Still Walking

Hirokazu Kore-eda’s unassuming Japanese family drama Still Walking opens, like so many Asian films, with images of food being prepared. A lavish meal is assembled in a small kitchen by the elderly Tosiko (Kirin Kiki) and her young daughter Chinami (the monosyllabically named Japanese cult actress You). They are getting ready to host their son Ryota (Hiroshi Abe), his sweet new wife Yukari (Yui Natsukawa) and her young son Atsushi (Shohei Tanaka), the first time he has visited since he got married. Rightly or wrongly, Ryota believes his taciturn father Kyohei (Yoshio Harada), a retired doctor, disapproves of his marriage to a widowed mother and despairs of his chances to find a career as an art restorer.

At the same time, Chinami and her dopey, always-smiling salesman husband are hoping to move into the spare room, a proposal that her mother finds less than appealing. She is settled in her ways, tending to her husband and their garden. The already tense family gathering is made more uncomfortable by falling around the anniversary of the death of the family’s eldest son Junpei, a doctor like his father, who drowned while saving another man’s life a couple of years before. Junpei’s absence haunts the film like a ghost, particularly for Ryota who believes his parents would have preferred that he had been the one to die.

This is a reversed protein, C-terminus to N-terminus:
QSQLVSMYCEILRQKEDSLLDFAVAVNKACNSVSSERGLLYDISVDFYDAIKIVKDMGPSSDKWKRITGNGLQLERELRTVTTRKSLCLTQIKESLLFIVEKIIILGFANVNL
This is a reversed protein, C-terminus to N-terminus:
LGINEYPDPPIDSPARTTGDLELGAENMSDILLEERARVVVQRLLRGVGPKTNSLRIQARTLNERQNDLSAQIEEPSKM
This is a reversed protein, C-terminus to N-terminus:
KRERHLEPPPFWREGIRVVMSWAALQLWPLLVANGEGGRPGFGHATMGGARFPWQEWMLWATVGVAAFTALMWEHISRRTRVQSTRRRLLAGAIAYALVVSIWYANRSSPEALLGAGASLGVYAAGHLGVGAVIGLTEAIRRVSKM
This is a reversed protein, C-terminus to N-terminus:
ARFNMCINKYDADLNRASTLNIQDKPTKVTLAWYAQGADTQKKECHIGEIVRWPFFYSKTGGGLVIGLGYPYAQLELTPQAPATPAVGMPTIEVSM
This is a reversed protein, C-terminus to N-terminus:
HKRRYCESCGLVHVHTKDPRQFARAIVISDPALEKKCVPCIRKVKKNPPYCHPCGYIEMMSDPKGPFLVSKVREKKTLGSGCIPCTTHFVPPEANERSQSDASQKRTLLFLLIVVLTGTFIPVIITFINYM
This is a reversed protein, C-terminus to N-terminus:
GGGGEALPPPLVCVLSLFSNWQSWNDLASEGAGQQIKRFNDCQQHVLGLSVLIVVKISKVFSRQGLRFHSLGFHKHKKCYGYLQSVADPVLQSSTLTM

Like the recent Departures, Still Walking is a film about coping with grief through repetition and ritual. Some, like anointing a gravestone with water, are benign, but the other ceremonies that have built up around the tragic death are more sinister. From a cast of talented actors, Kirin Kiki stands out as the blunt and bickering grandmother. She is superb in every scene, her quick hands providing the family with delicate edible treats and her equally quick tongue providing the film with its best moment as she explains the malevolent thinking behind her façade of kindness to the boy her dead son saved. “I'm not cruel,” she tells her son, “It’s normal”.

There are moments throughout that recall the Japanese master director Yasujiro Ozu; lengthy, floor-level domestic still-lives and delicate images of the colourful garden that surrounds the house. The tone, like Ozu’s, is melancholic, tense and muted. At the heart of the film is the dining table, where the family eat, bicker, gossip and, slowly, unburden themselves. The story, which takes place over a single day and night, builds through an accretion of tiny details, oppressive silences and muttered asides, fleeting glances and fluttering gestures. Conversations begin at one point and, almost imperceptibly, conclude at another, some way distant. The root of the drama is revealed obliquely, a slow simmer of long-held grievances that never quite boils over. Restraint, in the end, wins out, but this grimly-held control only highlights the bright flashes of realistic emotion scattered all the way through what is a captivating film.

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